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Andromeda - Andromeda CD (album) cover

ANDROMEDA

Andromeda

 

Heavy Prog

3.11 | 16 ratings

From Progarchives.com, the ultimate progressive rock music website

Conor Fynes
Prog Reviewer
2 stars 'Andromeda' - Andromeda (33/100)

For every progressive rock album that has since been immortalized in the rose-tinted pantheon of the classics, there are uncountable numbers of records that seem to have been forgotten. Occasionally, a lesser-known album from the '70s turns out to be a gem, and I'm left to speculate why the band ever made it bigger than they did. Of course, this rarely proves to be the case. While genres of 'art' music tend to revere obscurity as if it were a badge of authenticity, a band like Andromeda proves that some of the bands that have been forgotten, were probably best left that way.

Not to be confused with the British (and considerably better) Andromeda from the UK, this German space-kraut-psych-pop act was a flash in the pan, popping up for a single record and disappearing shortly thereafter. The band's short-lived career seems to have afforded them a level of mystique towards some prog and krautrock afficionados, though I have little idea what they see in the music itself. Andromeda offers material ranging from bad to baseline decency. Although there are some promising concepts here, Andromeda are too unfocused, too unrefined to make a lasting impression.

Progressive rock wouldn't be taking into full swing for another year or so; it's safe to say that Andromeda's style is pretty indicative of many bands in 1969-70. Andromeda are very rooted in late '60s psychedelic traditions, but there is the sense that they mean to amp up their sound. A think organ largely takes the place of the guitars, pop structures are filled out with jam-centered instrumentation, and there are moments where the band's performance (particularly Gunter Steinborn's drumwork) is busier than traditional psychedelia. Andromeda is well-intentioned in their psych-pop, but neither the songwriting or execution are particularly good. At their best, Andromeda's sleepy, space-obsessed tunes are pleasantly atmospheric- "Galaxy of Beauty, Galaxy of Nightmares", "A World on a Star" and "Rockets" all offer a pop-mediated take on space rock.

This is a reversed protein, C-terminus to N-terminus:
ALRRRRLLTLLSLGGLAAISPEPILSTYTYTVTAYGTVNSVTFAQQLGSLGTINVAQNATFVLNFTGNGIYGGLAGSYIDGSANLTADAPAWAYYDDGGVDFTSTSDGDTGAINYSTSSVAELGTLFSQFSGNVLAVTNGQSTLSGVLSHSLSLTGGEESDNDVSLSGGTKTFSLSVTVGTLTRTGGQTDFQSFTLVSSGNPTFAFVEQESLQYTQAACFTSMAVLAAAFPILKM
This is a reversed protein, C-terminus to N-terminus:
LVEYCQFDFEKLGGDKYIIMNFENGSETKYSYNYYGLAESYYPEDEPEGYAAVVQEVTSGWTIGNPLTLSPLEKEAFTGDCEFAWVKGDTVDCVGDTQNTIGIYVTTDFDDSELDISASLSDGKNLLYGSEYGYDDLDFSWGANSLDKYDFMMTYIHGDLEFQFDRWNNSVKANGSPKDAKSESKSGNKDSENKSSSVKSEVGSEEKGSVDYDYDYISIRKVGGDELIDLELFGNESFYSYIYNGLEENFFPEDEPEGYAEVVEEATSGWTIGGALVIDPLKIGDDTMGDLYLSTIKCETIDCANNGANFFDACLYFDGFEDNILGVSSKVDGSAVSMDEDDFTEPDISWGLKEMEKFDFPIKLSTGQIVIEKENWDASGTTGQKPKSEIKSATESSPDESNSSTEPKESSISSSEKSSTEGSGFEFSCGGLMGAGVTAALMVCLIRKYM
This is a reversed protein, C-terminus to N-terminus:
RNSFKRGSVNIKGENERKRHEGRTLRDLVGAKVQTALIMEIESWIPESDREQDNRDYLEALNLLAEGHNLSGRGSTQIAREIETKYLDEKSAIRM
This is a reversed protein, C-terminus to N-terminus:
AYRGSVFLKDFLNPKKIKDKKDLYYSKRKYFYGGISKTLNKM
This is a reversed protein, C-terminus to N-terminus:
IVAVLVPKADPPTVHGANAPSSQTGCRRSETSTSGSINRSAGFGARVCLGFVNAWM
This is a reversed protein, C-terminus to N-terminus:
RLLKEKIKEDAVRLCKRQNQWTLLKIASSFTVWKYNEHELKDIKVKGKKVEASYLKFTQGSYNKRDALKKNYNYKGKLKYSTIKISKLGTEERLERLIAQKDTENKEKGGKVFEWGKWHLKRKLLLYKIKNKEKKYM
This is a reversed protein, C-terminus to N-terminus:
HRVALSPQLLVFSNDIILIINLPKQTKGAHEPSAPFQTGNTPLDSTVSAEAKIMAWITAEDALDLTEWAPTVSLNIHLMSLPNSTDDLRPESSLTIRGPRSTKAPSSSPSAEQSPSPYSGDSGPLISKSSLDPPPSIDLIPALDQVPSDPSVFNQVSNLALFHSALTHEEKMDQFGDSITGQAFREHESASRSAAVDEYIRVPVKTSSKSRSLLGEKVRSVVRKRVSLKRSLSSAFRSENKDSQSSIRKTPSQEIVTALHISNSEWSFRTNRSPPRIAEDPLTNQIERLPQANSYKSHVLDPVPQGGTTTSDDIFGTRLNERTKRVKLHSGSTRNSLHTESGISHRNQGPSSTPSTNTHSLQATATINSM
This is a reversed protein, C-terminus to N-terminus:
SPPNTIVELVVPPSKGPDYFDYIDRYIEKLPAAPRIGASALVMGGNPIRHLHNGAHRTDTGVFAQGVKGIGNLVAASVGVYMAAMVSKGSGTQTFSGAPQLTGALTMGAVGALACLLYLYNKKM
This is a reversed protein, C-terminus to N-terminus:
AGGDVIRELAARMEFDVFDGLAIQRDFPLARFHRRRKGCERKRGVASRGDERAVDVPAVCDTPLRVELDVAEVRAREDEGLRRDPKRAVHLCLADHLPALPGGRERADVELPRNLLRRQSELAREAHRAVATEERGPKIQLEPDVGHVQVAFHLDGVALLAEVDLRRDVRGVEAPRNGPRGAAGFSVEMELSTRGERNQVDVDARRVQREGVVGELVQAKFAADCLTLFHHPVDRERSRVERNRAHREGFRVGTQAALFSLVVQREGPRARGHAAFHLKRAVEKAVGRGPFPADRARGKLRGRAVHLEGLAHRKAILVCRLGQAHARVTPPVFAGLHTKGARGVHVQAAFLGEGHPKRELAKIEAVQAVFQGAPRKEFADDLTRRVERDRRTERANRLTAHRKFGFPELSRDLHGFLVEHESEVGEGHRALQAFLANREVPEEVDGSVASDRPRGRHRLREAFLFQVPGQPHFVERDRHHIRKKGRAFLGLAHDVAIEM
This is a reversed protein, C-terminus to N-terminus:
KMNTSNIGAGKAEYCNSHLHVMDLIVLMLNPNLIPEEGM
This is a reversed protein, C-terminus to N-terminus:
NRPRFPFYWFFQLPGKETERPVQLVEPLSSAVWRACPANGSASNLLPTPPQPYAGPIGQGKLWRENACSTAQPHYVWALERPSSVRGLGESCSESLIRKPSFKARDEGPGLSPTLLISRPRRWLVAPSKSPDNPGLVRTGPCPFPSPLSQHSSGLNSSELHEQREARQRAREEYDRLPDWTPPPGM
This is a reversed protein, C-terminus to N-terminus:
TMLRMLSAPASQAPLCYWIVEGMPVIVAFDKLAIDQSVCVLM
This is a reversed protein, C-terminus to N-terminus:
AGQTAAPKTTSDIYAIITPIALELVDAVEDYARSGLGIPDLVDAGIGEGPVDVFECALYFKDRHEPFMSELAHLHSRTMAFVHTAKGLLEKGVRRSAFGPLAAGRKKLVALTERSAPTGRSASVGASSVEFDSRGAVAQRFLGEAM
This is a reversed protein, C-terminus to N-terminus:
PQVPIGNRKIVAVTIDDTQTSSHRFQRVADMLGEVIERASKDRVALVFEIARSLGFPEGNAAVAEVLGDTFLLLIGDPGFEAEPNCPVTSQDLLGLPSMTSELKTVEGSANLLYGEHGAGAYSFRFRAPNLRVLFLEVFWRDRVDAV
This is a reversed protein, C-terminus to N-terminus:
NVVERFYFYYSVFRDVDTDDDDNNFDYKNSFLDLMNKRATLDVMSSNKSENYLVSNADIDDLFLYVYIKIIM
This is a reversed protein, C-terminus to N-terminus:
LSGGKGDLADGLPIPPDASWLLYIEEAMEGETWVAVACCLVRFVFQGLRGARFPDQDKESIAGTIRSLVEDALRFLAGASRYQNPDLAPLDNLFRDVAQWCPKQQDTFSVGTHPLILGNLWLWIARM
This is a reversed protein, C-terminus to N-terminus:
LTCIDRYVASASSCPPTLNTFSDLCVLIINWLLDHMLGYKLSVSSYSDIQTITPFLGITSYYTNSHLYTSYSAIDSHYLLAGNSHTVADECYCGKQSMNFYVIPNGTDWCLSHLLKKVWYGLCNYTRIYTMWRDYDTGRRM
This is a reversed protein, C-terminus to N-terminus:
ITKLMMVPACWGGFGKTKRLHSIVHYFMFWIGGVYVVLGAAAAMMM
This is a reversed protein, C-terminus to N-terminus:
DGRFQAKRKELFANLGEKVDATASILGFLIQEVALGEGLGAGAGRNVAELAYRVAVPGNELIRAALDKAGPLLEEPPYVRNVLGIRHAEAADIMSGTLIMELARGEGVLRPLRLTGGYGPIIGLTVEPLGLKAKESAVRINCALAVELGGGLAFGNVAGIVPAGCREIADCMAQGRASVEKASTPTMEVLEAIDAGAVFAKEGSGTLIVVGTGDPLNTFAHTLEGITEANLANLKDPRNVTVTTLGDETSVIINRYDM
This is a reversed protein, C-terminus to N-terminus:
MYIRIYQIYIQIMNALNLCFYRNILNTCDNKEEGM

Andromeda don't fare nearly as well when they go for a more driven approach. The title track, "Andromeda" is one of the least appealing songs I've heard in a while, with cringe- inducing vocals whose only saving grace is that subsequent songs clearly learn from their mistake. "Silvery Lady Star" is the poppiest piece here, but the whiny brass-tinged chorus and underwhelming performance fall short every time. I am partial towards "A World On A Star", but the truth is that none of these songs are well- written. Steinborn's drums have a strong punch to them, but Andromeda's instrumentation usualy sounds halfway between promising and amateurish. Some of Peter Schild's Hammond freakouts during "Cosmos Main Road" have been thinking he might be a solid keyboardist, but the poorly mixed keyboards and downright queasy organ tone make it a tough sell at best.

Andromeda is ultimately a forgettable album by a troubled band. I would commend the sneaky insertion of the female breasts onto their cover art, but the cover itself is so damned bad that I can't bring myself to support it. We'll never know whether subsequent releases from Andromeda would have seen them rise out of their rut. Suffice to say, it's not a wonder that will keep me awake at night.

Conor Fynes | 2/5 |

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